I graduated from Brooklyn Technical High School in 1992. Here is how I got into the school.
I attended Concord Elementary School, a parochial school that was housed inside of Concord Baptist Church in Bed-Stuy. I excelled in elementary school, so much so that I skipped the 5th grade, taking courses during the summer after 4th grade so that in the fall of 1985 I went straight into 6th grade. My mom applied for me to go into one of the “gifted and talented” junior high school programs in Brooklyn. I was accepted into Satellite East JHS. In Satellite East, our teachers and our Principal Mrs. Katherine Corbett stressed the importance of our future. Education was more than just regurgitating a force-fed curriculum. At Satellite East, we were made to feel that the future mattered, our future mattered. This included our choices for high school.
The Specialized High School examination was mandatory for all Satellite East 8th-graders. We had to take it. We knew we had to take it from the time we were in 7th grade. We knew the stakes involved, acceptance into one of the top 3 schools in the city – Stuyvesant High School, Bronx High School of Science and Brooklyn Technical High School. We were inspired and motivated to take that test. I remember studying for it at home with my mother. I remember taking practice exams. I remember the importance of it all. I took the test. Based on my score, I was accepted to Brooklyn Tech and I was put on Bronx High School of Science’s waiting list. I started Brooklyn Tech in the fall of 1988.
This week, Mayor Bill de Blasio announced plans to diversify the city’s eight Specialized High Schools. Part of his plan would be to eliminate the Specialized High School Admissions Test (SHSAT). Immediately following this announcement, Asian-American groups came out in protest, condemning the plan as being motivated by racism. Although Asian-Americans make up only 16% of all public school students, they received 52% of the Specialized High School seat offers last year. Conversely, Blacks and Latinos received just 10% of the Specialized High School seat offers last year, even though they make up 67% of all public school students.
To truly understand why the numbers seem so disparaging, there are a myriad of issues that need to be fleshed out. For example, the test itself isn’t discussed in many of our city’s junior high schools. Yes, the test is available to anyone who wishes to register to one of the Specialized High Schools, however, many of our children are unfortunately being educated in schools that never even discuss the test and certainly don’t offer the opportunity for them to take it. A couple of years ago, I sat in a meeting with a few Black students from Brooklyn Tech that started the hashtag #blackinbrooklyntech. One student told me that when he was in junior high school his guidance counselor told him that he should feel lucky to be taking the SHSAT, because taking that test is a luxury. It is not a luxury though. Back in the late 80’s, our junior high schools citywide allotted for that test. As a result, a school like Brooklyn Technical was 35% Black in 1990. Today, it’s only 7% Black.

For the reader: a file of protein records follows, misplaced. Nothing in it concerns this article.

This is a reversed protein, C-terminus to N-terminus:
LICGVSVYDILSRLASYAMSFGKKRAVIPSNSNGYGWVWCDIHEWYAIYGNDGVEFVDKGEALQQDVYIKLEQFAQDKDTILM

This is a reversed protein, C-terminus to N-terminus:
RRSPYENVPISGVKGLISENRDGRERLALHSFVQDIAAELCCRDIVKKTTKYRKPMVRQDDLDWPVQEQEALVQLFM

Making the test mandatory for all junior high school students would be a step in the right direction, but it would be pointless to do so unless those junior high schools worked to prepare their students for the exam. This would go a long way in leveling the playing field by offering every 8th-grader in the city an opportunity for them to study for and take the exam. Asian-Americans are currently represented in such high numbers in Specialized High Schools because they use the test as a way to put themselves in a position to be successful. They know about the test. They prepare for it and they take it. There is no trick to it, they simply view the test as a mandatory part of the educational process.
The correct answer in this issue is to make the SHSAT a mandatory citywide exam, and to hold the junior high schools accountable for preparing students to take the exam. That’s what worked for me. I didn’t spend thousands of dollars on Kaplan prep courses to take the test. My junior high school prepared me. My mother prepared me. Our children don’t need affirmative action-type policies to excel. They only need our educational system to do its job. The SHSAT shouldn’t be stigmatized as this great divide between the haves and the have-nots. It’s only a test.